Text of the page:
"What a revoltin´ development this is." Daffy Duck

User avatar
linguoboy
Posts: 19102
Joined: 2009-08-25, 15:11
Real Name: Da
Location: Chicago
Country: US United States (United States)

Re: The fourth tone

Postby linguoboy » 2016-01-23, 17:14

schnaz wrote:Thanks for your response linguoboy. My current vision of the vocal apparatus of a native Chinese speaker pictures a larynx which is in a constant state of flux. The only time it is not being manipulated is in the case of a neutral tone. We use the neutral tone most of the time and when we do use a "forced" tone as in the situation you mention we do it unconsciously. I do a lot of oral recitation of words and phrases to practice manipulating my larynx while simultaneously adjusting my other articulaters to accommodate Chinese pronunciation. I am still not comfortable with a complete sentence cause I can't focus focus that long :yep:

"Neutral tone" is kind of a misnomer. These syllables aren't toneless, they just have their tone determined by the syllable before them. So in 帽子, the 子 has an extremely low level tone whereas in 餃子 it's quite high. Maybe you're using "manipulated" to mean "given a contour"? But first tone is contourless as well (almost identical to the 子 in 餃子, in fact).
"Richmond is a real scholar; Owen just learns languages because he can't bear not to know what other people are saying."--Margaret Lattimore on her two sons

User avatar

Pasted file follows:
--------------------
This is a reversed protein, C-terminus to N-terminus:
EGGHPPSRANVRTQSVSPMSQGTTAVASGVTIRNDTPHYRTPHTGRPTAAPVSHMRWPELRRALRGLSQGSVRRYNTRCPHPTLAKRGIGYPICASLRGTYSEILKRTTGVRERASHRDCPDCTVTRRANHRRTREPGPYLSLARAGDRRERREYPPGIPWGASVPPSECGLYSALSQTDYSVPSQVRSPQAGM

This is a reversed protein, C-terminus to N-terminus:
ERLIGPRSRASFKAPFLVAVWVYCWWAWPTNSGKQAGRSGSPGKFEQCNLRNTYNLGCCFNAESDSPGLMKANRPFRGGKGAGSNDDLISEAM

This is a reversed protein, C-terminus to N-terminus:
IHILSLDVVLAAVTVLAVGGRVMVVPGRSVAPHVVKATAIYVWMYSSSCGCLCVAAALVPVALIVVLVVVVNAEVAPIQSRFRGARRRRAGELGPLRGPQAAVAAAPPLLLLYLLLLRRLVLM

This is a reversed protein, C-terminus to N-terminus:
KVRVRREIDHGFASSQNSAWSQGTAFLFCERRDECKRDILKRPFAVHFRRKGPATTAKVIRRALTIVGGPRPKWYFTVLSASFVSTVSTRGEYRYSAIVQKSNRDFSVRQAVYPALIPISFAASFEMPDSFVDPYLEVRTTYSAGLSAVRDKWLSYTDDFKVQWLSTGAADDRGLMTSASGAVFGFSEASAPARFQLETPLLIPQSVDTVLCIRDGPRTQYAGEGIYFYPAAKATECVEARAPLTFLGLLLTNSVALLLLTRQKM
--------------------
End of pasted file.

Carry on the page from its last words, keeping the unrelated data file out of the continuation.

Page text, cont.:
schnaz
Posts: 175
Joined: 2008-01-04, 3:28
Real Name: john viarengo
Gender: male
Location: Wilmington, actually Elsmere, Delaware, U.S.A.
Country: US United States (United States)
Contact:

Re: The fourth tone

Postby schnaz » 2016-01-26, 0:23

https://en.m.wikipedia.org/wiki/Tone_(linguistics)

I got a little more familiar with tone by reading the above. Linguoboy's use of the term "contour" has helped me know more than when I began this post.

If so called neutral tones are not really neutral but are influenced by the proceeding syllable then how do you determine how you are going to pronounce a so called neutral tone?
"What a revoltin´ development this is." Daffy Duck

User avatar
linguoboy
Posts: 19102
Joined: 2009-08-25, 15:11
Real Name: Da
Location: Chicago
Country: US United States (United States)

Re: The fourth tone

Postby linguoboy » 2016-01-26, 1:53

schnaz wrote:If so called neutral tones are not really neutral but are influenced by the proceeding syllable then how do you determine how you are going to pronounce a so called neutral tone?